- The government of Gabon again has suspended the publication of two independent magazines, 'Misamu' and 'Le Temps' and warned two others. The National Communications Council (CNC), which supervises the press in Gabon, is observed to harden its crackdown on the few remnant of an independent press in the Central African country.
The suspension was a move that "looks like a campaign of intimidation against the privately owned press," the Paris-based watchdog group for press freedom, Reporters sans Frontières (RSF), said in a statement yesterday.
The National Communications Council on 12 May ordered 'Misamu' - a magazine published twice every month - to cease publication because of a legal dispute over the ownership of the newspaper between Misamu's founder and current editor.
However, RSF noted that this decision followed the magazine's publication of an article, revealing the mysterious death of an aide-de-camp to Pascaline Bongo, the eldest daughter of President Omar Bongo, who is also the head of the President's office. 'Misamu' had accused Finance Ministry Secretary-General Eyamba Tsima Maurice Nestor of being behind the aide-de-camp's death.
Three days later, on 15 May, the government ordered a three months suspension for the weekly newspaper 'Le Temps'. The government reacted to a 14 May article, entitled "Over 50 billion CFA Francs [76 million euros] squandered in two nights", questioning the financing for an organisation that coordinates the independence celebrations in August.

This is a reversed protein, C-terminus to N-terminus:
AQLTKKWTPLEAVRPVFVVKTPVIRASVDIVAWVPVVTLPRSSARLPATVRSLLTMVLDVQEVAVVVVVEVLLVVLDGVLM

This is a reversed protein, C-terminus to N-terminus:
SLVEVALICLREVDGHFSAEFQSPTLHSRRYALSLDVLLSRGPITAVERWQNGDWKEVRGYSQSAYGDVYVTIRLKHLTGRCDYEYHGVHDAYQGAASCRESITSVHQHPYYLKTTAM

The CNC thus accused the weekly's article of being "likely to undermine the nation's standing" and on that ground suspended the 'Le Temps' for three months. RSF protests the decision.
In addition, two other publications have by now received official warnings from the council. The first magazine, 'Jeunesse Action', has been warned after having published photographs of mutilated persons and of children being raped in its 12 to 19 May issue. The CNC said the images were likely to "offend readers' sensibilities."
Also the independent magazine 'L'Espoir', has been warned because it did not fill out the paperwork necessary for the launch of a new publication, as required under Gabon's strict Communications Code.
RSF commented that all these moves looked like "a campaign of intimidation against the privately owned press and is nothing more than a way of preventing the population from having access to more objective information and knowledge of different manoeuvres by the government."
The CNC has a long history of intimidating the independent press in Gabon, which already practices a large degree of self-censorship to avoid provoking government.
Only last year, on 6 September, the weeklies 'Misamu' and 'Gabaon' were suspended for three months by order of the council. The regulatory body thus accused the two newspapers of publishing news "that undermines confidence in the state and the dignity of those responsible for the republic's institutions." 'Misamu' was suspended for reporting on the "disappearance of 3 billion CFA francs (approx. 4.5 million euros) from the public treasury." 'Gabaon' was punished for "violently" criticising Senate President Georges Rawiri, according to the CNC.
- In Gabon, as soon as a newspaper denounces the misappropriation of funds or criticises the state's highest-level officials, it risks being censured or suspended, thus stated RSF Secretary-General Robert Ménard in a letter to Prime Minister Jean-François Ntoutoume Emane.
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